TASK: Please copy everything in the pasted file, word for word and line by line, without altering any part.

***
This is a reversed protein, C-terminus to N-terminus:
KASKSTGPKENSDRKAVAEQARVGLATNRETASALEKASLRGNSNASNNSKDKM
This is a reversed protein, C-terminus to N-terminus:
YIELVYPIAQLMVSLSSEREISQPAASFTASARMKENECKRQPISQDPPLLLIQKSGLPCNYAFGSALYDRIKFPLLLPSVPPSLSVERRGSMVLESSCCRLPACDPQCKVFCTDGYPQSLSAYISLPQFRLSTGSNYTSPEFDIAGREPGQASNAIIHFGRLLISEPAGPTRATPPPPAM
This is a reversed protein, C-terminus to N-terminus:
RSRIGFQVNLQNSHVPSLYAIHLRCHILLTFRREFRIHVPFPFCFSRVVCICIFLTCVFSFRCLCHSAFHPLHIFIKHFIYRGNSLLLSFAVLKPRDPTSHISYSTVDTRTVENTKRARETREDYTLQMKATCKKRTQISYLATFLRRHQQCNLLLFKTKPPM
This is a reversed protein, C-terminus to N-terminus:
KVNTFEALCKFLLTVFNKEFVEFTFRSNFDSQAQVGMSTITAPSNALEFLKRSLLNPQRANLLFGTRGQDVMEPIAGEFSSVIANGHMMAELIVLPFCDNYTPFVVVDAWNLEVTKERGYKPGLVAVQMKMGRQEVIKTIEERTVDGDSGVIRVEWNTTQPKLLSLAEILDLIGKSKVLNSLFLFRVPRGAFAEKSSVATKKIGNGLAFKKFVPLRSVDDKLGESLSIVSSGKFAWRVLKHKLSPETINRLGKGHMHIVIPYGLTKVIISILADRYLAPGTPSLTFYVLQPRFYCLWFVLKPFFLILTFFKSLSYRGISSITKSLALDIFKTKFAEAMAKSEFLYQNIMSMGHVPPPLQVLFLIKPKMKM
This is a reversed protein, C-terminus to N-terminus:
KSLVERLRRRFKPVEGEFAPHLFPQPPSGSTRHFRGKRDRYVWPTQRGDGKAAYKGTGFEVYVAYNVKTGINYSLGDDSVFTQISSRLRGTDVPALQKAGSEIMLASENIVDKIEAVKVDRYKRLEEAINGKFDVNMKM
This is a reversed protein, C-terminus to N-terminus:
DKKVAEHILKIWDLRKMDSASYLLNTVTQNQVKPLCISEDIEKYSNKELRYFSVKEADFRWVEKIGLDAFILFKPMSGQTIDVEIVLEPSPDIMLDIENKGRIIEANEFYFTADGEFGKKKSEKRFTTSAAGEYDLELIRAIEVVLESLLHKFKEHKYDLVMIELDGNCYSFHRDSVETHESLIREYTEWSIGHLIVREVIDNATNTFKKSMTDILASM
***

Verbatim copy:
This is a reversed protein, C-terminus to N-terminus:
KASKSTGPKENSDRKAVAEQARVGLATNRETASALEKASLRGNSNASNNSKDKM
This is a reversed protein, C-terminus to N-terminus:
YIELVYPIAQLMVSLSSEREISQPAASFTASARMKENECKRQPISQDPPLLLIQKSGLPCNYAFGSALYDRIKFPLLLPSVPPSLSVERRGSMVLESSCCRLPACDPQCKVFCTDGYPQSLSAYISLPQFRLSTGSNYTSPEFDIAGREPGQASNAIIHFGRLLISEPAGPTRATPPPPAM
This is a reversed protein, C-terminus to N-terminus:
RSRIGFQVNLQNSHVPSLYAIHLRCHILLTFRREFRIHVPFPFCFSRVVCICIFLTCVFSFRCLCHSAFHPLHIFIKHFIYRGNSLLLSFAVLKPRDPTSHISYSTVDTRTVENTKRARETREDYTLQMKATCKKRTQISYLATFLRRHQQCNLLLFKTKPPM
This is a reversed protein, C-terminus to N-terminus:
KVNTFEALCKFLLTVFNKEFVEFTFRSNFDSQAQVGMSTITAPSNALEFLKRSLLNPQRANLLFGTRGQDVMEPIAGEFSSVIANGHMMAELIVLPFCDNYTPFVVVDAWNLEVTKERGYKPGLVAVQMKMGRQEVIKTIEERTVDGDSGVIRVEWNTTQPKLLSLAEILDLIGKSKVLNSLFLFRVPRGAFAEKSSVATKKIGNGLAFKKFVPLRSVDDKLGESLSIVSSGKFAWRVLKHKLSPETINRLGKGHMHIVIPYGLTKVIISILADRYLAPGTPSLTFYVLQPRFYCLWFVLKPFFLILTFFKSLSYRGISSITKSLALDIFKTKFAEAMAKSEFLYQNIMSMGHVPPPLQVLFLIKPKMKM
This is a reversed protein, C-terminus to N-terminus:
KSLVERLRRRFKPVEGEFAPHLFPQPPSGSTRHFRGKRDRYVWPTQRGDGKAAYKGTGFEVYVAYNVKTGINYSLGDDSVFTQISSRLRGTDVPALQKAGSEIMLASENIVDKIEAVKVDRYKRLEEAINGKFDVNMKM
This is a reversed protein, C-terminus to N-terminus:
DKKVAEHILKIWDLRKMDSASYLLNTVTQNQVKPLCISEDIEKYSNKELRYFSVKEADFRWVEKIGLDAFILFKPMSGQTIDVEIVLEPSPDIMLDIENKGRIIEANEFYFTADGEFGKKKSEKRFTTSAAGEYDLELIRAIEVVLESLLHKFKEHKYDLVMIELDGNCYSFHRDSVETHESLIREYTEWSIGHLIVREVIDNATNTFKKSMTDILASM